Debate has raged over whether Crystal Ocean deserves to be called the world's best horse. Indisputably true is that over just 25 days he has waged war in two of the best finishes seen anywhere in the world this year.
Yet this time, like last time, he was denied, as Japan emerged triumphant at the end of a pulsating York slugfest in the Group 1 Juddmonte International Stakes (2000m) at York on Wednesday.
Romantics may have cheered on the older horse as he sought compensation for that glorious King George eclipse. Flat racing, however, is seldom a romantic business, and Crystal Ocean's latest herculean effort proved not quite enough, with Japan, masterfully prepared by Aidan O'Brien this year, edging to Juddmonte International glory by a head.
How different this was to the last time Japan visited the Knavesmire. On Dante day in May he was friendless with punters and ran accordingly, staying on from the rear like an athlete in need of the outing. The race was indeed needed – O'Brien never pretended otherwise – but it was a race that provided the perfect launchpad to a campaign that delivered its peak moment in York's most coveted prize.
From finishing third in the Derby, Japan went on to be victorious at Royal Ascot and then again in the Grand Prix de Paris, but in defeating Crystal Ocean he took his standing to another level. Now, following a potential tilt at the Irish Champion Stakes, the Coolmore colt will attempt to do what his International victim found just beyond him at Ascot.
For Japan, and hopefully for Crystal Ocean, Enable and the Arc await. What a contest that will be. What a contest this one was.
"Every month he gets better," said O'Brien. "From the time he started here in the Dante, when we had rushed him and he was only just ready, he has got better and better and better. It has been step up, step up, step up all the way. It's incredible."
As was a prize worthy of its £1,062,500 purse. It was just over two furlongs out that James Doyle sent Crystal Ocean past Japan's front-running stablemate Circus Maximus. Ryan Moore had followed the 11-10 favourite from the moment the gates opened and once Ballydoyle had lost the lead Moore set about regaining it for the team on Japan. The horse he was riding and the horse he has ridden so often fought a furious finish through the final quarter-mile, but at the point where it mattered Moore was on the right animal.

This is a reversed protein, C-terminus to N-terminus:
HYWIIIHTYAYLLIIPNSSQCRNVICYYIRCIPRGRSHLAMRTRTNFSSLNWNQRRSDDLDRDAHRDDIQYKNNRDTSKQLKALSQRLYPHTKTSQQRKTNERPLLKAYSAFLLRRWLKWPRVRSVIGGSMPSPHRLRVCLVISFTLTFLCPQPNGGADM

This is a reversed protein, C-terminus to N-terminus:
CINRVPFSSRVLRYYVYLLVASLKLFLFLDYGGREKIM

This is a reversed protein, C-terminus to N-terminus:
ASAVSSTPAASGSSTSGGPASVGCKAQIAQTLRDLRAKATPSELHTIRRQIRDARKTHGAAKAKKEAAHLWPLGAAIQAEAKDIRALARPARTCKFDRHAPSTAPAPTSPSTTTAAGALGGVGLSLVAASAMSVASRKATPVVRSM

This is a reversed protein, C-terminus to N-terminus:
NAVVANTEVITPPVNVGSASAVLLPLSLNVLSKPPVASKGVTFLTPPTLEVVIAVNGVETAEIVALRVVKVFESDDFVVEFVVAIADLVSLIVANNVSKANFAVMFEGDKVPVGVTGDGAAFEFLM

"I'm delighted with him and Ryan was over the moon," said O'Brien.
"He came out of Longchamp very well and had a very easy race there, even though he only won by three-parts of a length.
"The three-year-olds are better than anyone thinks – and that's the best form of any three-year-old this season."
When Crystal Ocean was a three-year-old he, too, had run in the Dante and he, too, had been beaten. On that day he took third, as he did the following month at Ascot. Since then, when he has not won he has finished second and whether winning or losing he has always given his all. As such, it was suggested to Sir Michael Stoute the five-year-old is as brave as a lion.
"Yes, all of that – but he just didn't win," said Stoute. "As usual he ran a blinder. He's as tough as any of them and such an honest horse."
Nobody knows that more than Doyle. He was on Crystal Ocean's back both here and at Ascot. Like the warrior beneath him, he dug desperately deep on both occasions. For that reason, it was no surprise he seemed utterly dejected straight after the scrap.
"I don't want to talk about it, to be honest," said Doyle on his way to the weighing room. He was not being rude or surly, for neither is remotely in the young man's nature. Rather, here was a competitor who felt utterly floored. Forty minutes later, approached by Racing TV's Lydia Hislop, he had all the right words.
"It's heartbreaking," said Doyle, who had also finished second for Stoute 12 months earlier on Poet's Word.
"Year after year it's a spectacular race, and to have come close in it a couple of times is frustrating, but I couldn't be more proud of my horse. He did everything today. He always brings his A-game. He did that yet again today but he was just run out of it.
"At this trip he probably would prefer a bit of ease in the ground to really let himself go. He swapped leads a couple of times but he's so tough and game. Just look at his head carriage through the last furlong. Even in conditions that are a little bit difficult for him he still gives his all. We're lucky to have him."
We were lucky to have this race, in which Japan displayed class and courage that will serve him well over the coming weeks.
"We knew he has the autumn coming," said O'Brien. "That's why we wanted to come back to a mile and a quarter today and it's why we didn't want to bottom him."
They wanted to save something because everything leads to October 6 and a return trip to Paris. The Juddmonte International hero will go there in a bid to thwart racing's favourite girl. Right now, Japan is the sport's rising son.